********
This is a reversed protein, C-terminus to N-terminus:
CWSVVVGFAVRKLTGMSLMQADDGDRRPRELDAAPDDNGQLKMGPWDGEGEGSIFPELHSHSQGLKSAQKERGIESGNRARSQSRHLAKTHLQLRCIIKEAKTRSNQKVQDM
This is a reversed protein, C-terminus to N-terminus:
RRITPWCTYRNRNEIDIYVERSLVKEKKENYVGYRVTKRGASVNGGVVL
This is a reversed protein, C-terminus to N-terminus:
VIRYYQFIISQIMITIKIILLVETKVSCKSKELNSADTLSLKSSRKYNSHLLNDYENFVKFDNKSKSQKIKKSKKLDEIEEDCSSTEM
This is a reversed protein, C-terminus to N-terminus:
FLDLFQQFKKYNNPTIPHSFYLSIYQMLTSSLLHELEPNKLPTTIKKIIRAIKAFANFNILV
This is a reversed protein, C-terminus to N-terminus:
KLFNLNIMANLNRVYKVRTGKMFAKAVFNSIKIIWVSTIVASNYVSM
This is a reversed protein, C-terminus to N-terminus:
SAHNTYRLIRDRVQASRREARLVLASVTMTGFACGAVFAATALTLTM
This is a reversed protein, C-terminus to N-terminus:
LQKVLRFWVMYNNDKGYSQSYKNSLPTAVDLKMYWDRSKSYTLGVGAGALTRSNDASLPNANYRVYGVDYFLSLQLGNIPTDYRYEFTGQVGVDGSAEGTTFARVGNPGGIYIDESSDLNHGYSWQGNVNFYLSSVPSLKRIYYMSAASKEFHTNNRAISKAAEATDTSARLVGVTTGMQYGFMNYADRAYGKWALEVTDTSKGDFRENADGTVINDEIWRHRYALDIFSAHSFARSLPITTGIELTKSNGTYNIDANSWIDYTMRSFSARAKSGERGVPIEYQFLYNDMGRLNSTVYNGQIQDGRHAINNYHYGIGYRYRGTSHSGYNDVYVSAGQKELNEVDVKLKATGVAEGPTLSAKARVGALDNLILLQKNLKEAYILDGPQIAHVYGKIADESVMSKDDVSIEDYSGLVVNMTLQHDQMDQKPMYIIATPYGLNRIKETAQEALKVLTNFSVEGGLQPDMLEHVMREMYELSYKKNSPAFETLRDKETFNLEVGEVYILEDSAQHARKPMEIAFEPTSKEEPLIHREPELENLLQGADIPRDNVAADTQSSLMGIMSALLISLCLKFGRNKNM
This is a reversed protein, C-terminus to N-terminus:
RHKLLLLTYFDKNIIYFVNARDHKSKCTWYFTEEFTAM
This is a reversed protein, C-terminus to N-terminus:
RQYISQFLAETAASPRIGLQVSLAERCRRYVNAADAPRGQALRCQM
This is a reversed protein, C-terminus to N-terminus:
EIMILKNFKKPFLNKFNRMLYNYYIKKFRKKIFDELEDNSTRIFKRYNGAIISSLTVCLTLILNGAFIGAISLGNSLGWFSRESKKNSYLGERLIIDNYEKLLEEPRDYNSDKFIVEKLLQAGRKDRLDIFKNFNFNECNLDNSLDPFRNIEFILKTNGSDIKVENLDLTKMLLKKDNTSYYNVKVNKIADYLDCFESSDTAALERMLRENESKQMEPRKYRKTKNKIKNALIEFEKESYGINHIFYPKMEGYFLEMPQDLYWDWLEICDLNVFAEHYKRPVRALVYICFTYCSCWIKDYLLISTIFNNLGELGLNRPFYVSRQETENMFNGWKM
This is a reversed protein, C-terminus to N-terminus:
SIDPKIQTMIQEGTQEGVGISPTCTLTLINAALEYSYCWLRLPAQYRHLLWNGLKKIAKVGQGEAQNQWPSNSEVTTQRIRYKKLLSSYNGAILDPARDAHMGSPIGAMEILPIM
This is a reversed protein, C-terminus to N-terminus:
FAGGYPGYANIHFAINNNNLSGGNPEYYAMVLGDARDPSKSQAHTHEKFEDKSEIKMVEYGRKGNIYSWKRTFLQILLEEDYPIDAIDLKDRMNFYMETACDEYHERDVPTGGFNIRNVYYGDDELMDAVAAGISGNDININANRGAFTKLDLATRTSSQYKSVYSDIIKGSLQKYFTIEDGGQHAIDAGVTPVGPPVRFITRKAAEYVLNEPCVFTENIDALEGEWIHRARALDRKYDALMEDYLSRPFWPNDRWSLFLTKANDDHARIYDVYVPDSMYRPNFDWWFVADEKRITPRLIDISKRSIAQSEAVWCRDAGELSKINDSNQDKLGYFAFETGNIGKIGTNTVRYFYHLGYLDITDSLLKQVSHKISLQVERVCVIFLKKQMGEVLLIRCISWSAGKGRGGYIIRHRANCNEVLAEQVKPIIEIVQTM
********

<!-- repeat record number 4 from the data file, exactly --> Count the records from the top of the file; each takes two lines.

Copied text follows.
This is a reversed protein, C-terminus to N-terminus:
FLDLFQQFKKYNNPTIPHSFYLSIYQMLTSSLLHELEPNKLPTTIKKIIRAIKAFANFNILV